chapter  2
25 Pages

The hunting of the snark: A critical analysis of human resource management discourses in relation to managing labour in smaller organisations

BySCOTT TAYLOR

You have download access for this chapter.

PDF 0.10MB

As outlined in chapter 1, Edwards (2001) argues that there is a continually adapting but fundamentally consistent basis for analysing industrial relations (IR) in work organisations, whatever the sector or context. He suggests that while managerial labels may change and employment environments can be differentiated, a core of critical analytical concepts endures, amongst which we find the notions of conflict, uncertainty and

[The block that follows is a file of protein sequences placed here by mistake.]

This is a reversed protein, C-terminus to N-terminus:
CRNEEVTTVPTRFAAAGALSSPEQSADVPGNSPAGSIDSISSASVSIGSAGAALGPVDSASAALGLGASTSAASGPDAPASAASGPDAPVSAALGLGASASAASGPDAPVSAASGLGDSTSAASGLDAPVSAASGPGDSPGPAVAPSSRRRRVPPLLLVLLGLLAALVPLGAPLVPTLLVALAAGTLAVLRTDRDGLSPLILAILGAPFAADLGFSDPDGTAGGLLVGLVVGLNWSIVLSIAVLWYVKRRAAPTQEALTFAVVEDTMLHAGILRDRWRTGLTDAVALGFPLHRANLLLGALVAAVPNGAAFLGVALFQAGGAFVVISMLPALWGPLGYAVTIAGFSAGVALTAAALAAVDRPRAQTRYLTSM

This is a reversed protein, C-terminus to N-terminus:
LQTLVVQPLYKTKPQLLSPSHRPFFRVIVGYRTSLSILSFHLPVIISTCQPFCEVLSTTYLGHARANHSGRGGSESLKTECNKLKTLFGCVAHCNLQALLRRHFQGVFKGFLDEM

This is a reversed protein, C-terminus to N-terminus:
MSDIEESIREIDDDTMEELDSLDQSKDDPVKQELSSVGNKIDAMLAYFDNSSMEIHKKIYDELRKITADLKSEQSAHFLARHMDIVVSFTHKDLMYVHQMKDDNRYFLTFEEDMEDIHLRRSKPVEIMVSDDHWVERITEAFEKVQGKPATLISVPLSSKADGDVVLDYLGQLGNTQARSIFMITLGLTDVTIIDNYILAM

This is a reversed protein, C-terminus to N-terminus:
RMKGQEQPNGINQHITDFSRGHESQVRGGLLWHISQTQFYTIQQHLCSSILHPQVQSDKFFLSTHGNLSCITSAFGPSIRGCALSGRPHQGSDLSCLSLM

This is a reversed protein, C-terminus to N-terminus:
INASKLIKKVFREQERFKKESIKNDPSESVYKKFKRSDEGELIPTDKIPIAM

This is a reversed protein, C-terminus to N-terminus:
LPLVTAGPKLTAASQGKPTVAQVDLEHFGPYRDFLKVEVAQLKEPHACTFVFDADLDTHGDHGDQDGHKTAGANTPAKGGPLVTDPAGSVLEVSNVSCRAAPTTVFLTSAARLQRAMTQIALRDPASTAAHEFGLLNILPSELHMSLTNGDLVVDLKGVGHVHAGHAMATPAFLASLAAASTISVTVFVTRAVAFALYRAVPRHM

tension. Central to this understanding of IR is the pursuit of interests by groups of employees and managers, and the structured antagonism that results. In this chapter, it is argued that we can better understand this dynamic through analysis of the enactment of labour management practices in the context of human resource management (HRM); that is, the accomplishment of people management through recruitment, appraisal and training, within the particular ‘way of ordering’ (Townley, 1993) that HRM provides. Following Townley, particular attention is paid to the actions of managing labour within the HRM framework. This approach is taken to throw light on the management of indeterminacy in work contracts through changing definitions of formality (Ram et al., 2001; see also chapter 1). In particular, the analysis examines the interstices of organising people management, where managers and employees must negotiate an order that both can work with. ‘All activities that affect the provision or utilisation of human resources within the business unit’ (Arthur and Hendry, 1990: 233) are open to analysis; however, the symbolism and legitimacy associated with HRM are crucial to understanding people management (Ferris et al., 1999). This chapter develops an analysis that integrates the practical working reality with less visible aspects of the discourse. This approach contrasts with the more common focus on either the individual or organisation in analysing HRM, wherein priority is given to assessing goal achievement and efficiency (Wright and Boswell, 2002). The chapter is informed empirically by a qualitative study of people management practices in four smaller organisations.2